An area where Baltimore has excelled is finding depth in the draft. The downside to making the playoffs over the last five seasons means that Ozzie Newsome hasn't had the opportunity to get a crack at the "can't-miss" players higher up on the draft board.
However, with an excellent eye for talent, the Ravens have gotten some steals from the last few draft classes that have worked out nicely. With all of the injuries on the defense this year, there have been some young and promising players that have been thrown into the spotlight a little earlier than expected.
With the Ravens struggling on the offensive line all season, expect them to look long and hard at taking the best available players to strengthen the pass protection and run-blocking. With a couple of older more expensive veterans on the roster, the draft is an opportunity for Baltimore to get younger, deeper on the bench and more salary-cap friendly.
With the limitations on the salary cap, it certainly isn't likely that Baltimore will be big players in the pursuit of free agents. That said, if contracts don't get restructured or if negotiating gets ugly, Baltimore could find itself with a little more money in its pockets to play with.
The Ravens haven't built their roster with free agency, but they will certainly keep an eye on some of the talent that will become available on March 13.
As Baltimore struggled down the stretch, losing four of its last five games, there were certain deficiencies that became quite obvious. The offensive line at times was quite literally offensive, and not in a good way. Pass-blocking can make a quarterback look good or look terrible, and the Baltimore line hasn't given Joe Flacco a fighting chance over the last month of the season.
Baltimore needs to take a long look at its offensive line and figure out if the players under contract are worth keeping around. On the defensive side, there is a lot of money being spent on players over the age of 30. Sure it's nice to see the familiar faces and have those names on the roster, but the business side of the NFL is all about "what have you done for me lately?"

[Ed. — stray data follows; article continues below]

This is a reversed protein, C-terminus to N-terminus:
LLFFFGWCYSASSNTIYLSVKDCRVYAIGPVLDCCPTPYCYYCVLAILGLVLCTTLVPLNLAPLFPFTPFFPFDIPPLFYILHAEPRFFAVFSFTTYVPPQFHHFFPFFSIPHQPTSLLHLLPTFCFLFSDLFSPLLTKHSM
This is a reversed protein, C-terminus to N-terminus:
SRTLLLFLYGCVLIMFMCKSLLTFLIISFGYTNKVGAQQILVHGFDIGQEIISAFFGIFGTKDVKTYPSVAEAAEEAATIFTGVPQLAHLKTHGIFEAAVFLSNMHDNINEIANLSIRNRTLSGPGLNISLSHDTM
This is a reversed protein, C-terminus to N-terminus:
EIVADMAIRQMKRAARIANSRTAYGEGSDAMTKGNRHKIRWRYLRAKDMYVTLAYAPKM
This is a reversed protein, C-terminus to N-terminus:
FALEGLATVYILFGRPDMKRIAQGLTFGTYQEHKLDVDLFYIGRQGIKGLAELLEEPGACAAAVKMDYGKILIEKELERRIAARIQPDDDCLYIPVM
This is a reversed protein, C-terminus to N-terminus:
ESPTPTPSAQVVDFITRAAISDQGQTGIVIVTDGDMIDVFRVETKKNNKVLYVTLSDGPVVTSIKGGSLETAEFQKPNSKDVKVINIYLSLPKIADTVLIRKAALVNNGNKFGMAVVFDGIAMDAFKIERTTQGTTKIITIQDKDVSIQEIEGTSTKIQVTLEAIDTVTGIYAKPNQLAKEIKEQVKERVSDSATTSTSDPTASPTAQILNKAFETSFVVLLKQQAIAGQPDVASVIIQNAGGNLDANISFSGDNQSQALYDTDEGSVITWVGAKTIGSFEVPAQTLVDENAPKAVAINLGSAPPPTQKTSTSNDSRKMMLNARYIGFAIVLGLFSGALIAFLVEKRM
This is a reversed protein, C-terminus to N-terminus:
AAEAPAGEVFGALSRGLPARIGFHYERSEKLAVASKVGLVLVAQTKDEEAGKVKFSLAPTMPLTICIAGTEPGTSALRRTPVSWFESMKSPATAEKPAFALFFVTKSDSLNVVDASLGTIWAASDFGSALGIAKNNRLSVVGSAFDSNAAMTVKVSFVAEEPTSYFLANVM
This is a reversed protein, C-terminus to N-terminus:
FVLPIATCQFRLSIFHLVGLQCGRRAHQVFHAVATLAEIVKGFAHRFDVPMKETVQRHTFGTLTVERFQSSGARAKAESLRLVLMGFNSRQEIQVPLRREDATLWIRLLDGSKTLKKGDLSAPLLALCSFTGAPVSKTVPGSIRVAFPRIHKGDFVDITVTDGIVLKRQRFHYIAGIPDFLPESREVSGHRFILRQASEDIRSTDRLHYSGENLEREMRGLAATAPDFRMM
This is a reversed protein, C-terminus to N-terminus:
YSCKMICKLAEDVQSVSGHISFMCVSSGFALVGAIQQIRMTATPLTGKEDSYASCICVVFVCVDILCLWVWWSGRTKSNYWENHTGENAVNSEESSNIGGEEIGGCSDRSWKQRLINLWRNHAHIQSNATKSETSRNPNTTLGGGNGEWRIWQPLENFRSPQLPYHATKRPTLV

There was a lot of money sitting on the sidelines this season in Baltimore. Injuries happen in a violent sport, but tend to hit harder and last longer once players hit 30.
The biggest name on the Baltimore UFA (unrestricted free agent) list is quarterback Joe Flacco. One of the most polarizing players on the Ravens' roster, Flacco has had five seasons to prove his worth in Baltimore.
Though he has led Baltimore to the postseason every year in the league, his detractors will be quick to point out that Flacco's career arc looks more like a straight line with little significant improvement since his second year in the league.
Knowing that he was playing for the biggest contract of his life, Flacco was unspectacular and inconsistent. At age 27 (28 in January), Flacco should have made the step to the next level if he was going to make that step at all.
He can still have a nice career, but how much money is that worth when his contract negotiations get serious? A strong playoff run can cement Flacco's legacy or sink it with cement loafers if he plays poorly.
I can't imagine that Baltimore has any other choice but to bring Flacco back, but it could slap a franchise tag on him for a year to avoid a long-term commitment. According to speculated numbers from NFL.com, the quarterback tag would cost the Ravens in the neighborhood of $14.6 million. That would require some significant salary shuffling to make Flacco fit, but it would spare the Ravens an expensive long-term deal.